RESULTS: Two hundred seventy-five devices (198 at bedside, 77 in operating room) were placed in patients with spontaneous subarachnoid hemorrhage (49%), traumatic brain injury (47%), and others (4%) for a median duration of 6 days. A junior (postgraduate year 1-2), midlevel (postgraduate year 3-4), or senior resident (postgraduate year 5-6) placed 39%, 32%, and 29% of the devices, respectively. Ninety-two percent of all devices placed were draining cerebrospinal fluid, ie, were grade 1 (75%) or 2 (17%). Placement accuracy did not vary with level of training. Complications included hemorrhage (10%) and infection (4%), with 1 patient requiring intraparenchymal hematoma evacuation and a second requiring abscess drainage. These rates were lower than reported in the literature for standard external ventricular drains.

CONCLUSION: Hummingbird Synergy is a novel single-port access device for multimodal intracranial monitoring that can be placed safely at the bedside or in the operating room with placement accuracy and has a complication profile similar to or better than that for standard external ventricular drains.

Use of High-Field Intraoperative Magnetic Resonance Imaging to Enhance the Extent of Resection of Enhancing and Nonenhancing Gliomas

Use of High-Field Intraoperative Magnetic Resonance Imaging to Enhance the Extent of Resection of Enhancing and Nonenhancing Gliomas

Neurosurgery 74:339–350, 2014

Intraoperative magnetic resonance imaging (IoMRI) is used to improve the extent of resection of brain tumors. Most previous studies evaluating the utility of IoMRI have focused on enhancing tumors.

OBJECTIVE: To report our experience with the use of high-field IoMRI (1.5 T) for both enhancing and nonenhancing gliomas.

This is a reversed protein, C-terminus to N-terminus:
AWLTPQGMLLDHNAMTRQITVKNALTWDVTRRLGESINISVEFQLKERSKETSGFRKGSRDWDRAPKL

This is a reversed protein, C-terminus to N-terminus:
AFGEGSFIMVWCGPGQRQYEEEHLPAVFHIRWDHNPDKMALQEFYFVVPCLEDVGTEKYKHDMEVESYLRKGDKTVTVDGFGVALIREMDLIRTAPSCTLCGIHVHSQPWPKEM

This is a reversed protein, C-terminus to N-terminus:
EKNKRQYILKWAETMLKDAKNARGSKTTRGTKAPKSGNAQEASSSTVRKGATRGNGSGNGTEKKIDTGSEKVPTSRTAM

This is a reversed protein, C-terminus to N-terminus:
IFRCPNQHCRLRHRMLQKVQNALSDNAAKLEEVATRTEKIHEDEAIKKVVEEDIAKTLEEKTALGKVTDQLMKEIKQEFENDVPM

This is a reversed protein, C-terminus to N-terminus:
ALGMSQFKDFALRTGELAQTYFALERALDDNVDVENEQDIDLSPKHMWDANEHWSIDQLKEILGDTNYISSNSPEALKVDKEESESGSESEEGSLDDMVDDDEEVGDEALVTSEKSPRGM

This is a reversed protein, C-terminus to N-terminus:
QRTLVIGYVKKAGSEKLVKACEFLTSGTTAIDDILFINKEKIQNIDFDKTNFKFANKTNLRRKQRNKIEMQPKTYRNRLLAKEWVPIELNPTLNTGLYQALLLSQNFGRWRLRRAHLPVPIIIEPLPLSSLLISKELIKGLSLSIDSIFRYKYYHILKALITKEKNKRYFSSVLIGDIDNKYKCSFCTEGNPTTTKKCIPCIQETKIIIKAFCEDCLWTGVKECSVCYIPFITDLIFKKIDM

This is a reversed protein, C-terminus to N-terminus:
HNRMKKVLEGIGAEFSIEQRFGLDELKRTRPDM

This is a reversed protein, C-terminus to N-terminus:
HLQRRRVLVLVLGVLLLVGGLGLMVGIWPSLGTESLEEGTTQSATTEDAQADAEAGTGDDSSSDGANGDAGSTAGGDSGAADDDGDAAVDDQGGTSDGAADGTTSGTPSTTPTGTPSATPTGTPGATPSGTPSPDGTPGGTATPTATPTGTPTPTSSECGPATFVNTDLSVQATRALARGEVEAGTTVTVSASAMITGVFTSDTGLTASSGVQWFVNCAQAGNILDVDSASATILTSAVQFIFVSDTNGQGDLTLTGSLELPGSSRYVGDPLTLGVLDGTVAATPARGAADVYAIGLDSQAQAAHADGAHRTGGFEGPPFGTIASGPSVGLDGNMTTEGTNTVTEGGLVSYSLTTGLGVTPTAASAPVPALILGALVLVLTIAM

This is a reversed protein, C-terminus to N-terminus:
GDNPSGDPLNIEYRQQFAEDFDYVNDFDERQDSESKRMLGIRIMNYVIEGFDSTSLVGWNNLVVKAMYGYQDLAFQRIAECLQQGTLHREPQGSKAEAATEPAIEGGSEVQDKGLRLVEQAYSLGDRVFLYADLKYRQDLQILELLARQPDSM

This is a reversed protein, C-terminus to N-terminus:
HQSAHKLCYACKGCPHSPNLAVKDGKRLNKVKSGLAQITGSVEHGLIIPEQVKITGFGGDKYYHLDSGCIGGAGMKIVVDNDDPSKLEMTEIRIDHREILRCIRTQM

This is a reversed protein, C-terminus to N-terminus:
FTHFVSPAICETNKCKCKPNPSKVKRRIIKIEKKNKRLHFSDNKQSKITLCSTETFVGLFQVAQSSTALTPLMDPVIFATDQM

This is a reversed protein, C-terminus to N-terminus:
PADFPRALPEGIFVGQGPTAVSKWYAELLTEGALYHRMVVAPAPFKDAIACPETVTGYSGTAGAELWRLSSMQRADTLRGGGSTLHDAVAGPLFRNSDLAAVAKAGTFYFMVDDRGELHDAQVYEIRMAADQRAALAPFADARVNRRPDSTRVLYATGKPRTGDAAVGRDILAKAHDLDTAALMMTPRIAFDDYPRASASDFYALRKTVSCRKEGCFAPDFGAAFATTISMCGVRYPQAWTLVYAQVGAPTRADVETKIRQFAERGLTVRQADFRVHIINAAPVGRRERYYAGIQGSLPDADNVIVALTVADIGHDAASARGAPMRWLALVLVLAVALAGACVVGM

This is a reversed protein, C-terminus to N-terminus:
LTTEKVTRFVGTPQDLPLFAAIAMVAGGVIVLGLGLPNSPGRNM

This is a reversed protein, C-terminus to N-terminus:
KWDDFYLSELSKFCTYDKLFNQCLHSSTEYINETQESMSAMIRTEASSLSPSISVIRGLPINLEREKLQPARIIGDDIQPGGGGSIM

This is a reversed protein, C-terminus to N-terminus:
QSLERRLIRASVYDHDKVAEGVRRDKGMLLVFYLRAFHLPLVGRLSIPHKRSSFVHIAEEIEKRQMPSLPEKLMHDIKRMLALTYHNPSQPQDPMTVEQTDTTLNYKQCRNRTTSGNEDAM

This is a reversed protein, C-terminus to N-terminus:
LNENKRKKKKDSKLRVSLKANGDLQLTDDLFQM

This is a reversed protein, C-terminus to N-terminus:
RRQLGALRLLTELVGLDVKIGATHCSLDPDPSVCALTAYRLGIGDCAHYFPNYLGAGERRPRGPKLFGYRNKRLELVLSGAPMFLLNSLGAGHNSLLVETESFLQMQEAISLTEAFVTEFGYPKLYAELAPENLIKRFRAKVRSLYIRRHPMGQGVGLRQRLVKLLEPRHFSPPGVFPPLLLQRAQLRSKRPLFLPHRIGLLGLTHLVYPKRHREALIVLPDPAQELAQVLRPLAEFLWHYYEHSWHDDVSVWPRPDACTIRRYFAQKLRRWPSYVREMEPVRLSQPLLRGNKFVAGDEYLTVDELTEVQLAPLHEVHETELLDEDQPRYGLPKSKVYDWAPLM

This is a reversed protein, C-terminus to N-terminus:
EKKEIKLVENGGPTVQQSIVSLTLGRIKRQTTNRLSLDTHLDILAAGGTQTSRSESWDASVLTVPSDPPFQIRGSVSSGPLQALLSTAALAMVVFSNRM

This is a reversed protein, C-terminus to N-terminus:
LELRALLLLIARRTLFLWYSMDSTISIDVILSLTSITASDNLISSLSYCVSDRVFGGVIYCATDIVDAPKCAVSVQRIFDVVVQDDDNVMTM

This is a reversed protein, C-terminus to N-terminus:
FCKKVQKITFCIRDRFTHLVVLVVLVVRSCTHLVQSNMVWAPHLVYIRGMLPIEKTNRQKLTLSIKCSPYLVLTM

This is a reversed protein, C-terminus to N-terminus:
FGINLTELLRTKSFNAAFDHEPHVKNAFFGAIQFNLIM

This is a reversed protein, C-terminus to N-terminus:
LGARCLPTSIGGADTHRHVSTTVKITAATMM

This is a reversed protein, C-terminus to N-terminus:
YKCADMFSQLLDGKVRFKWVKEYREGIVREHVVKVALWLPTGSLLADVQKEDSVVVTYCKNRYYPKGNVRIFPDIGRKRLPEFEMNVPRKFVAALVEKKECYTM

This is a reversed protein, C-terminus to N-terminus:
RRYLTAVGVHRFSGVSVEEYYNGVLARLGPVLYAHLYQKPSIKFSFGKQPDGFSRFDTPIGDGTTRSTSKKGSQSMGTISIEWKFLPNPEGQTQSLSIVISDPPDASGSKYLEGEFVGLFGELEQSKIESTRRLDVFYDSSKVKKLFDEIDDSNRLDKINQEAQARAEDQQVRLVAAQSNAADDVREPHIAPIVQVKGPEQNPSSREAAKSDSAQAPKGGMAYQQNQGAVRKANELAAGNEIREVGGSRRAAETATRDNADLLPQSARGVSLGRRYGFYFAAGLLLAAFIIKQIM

METHODS: An institutional review board–approved retrospective review was performed of 102 consecutive glioma patients (104 surgeries, 2010-2012). Pre-, intra-, and postoperative tumor volumes were assessed. Analysis was performed with the use of volumetric T2 images in 43 nonenhancing and 13 minimally enhancing tumors and with postcontrast volumetric magnetization-prepared rapid gradient-echo images in 48 enhancing tumors.

RESULTS: In 58 cases, preoperative imaging showed tumors likely to be amenable to complete resection. Intraoperative electrocorticography was performed in 32 surgeries, and 14 cases resulted in intended subtotal resection of tumors due to involvement of deep functional structures. No further resection (complete resection before IoMRI) was required in 25 surgeries, and IoMRI showed residual tumor in 79 patients. Of these, 25 surgeries did not proceed to further resection (9 due to electrocorticography findings, 14 due to tumor in deep functional areas, and 2 due to surgeon choice). Additional resection that was performed in 54 patients resulted in a final median residual tumor volume of 0.21 mL (0.6%). In 79 patients amenable to complete resection, the intraoperative median residual tumor volume for the T2 group was higher than for the magnetization-prepared rapid gradient-echo group (1.088 mL vs 0.437 mL; P = .049), whereas the postoperative median residual tumor volume was not statistically significantly different between groups.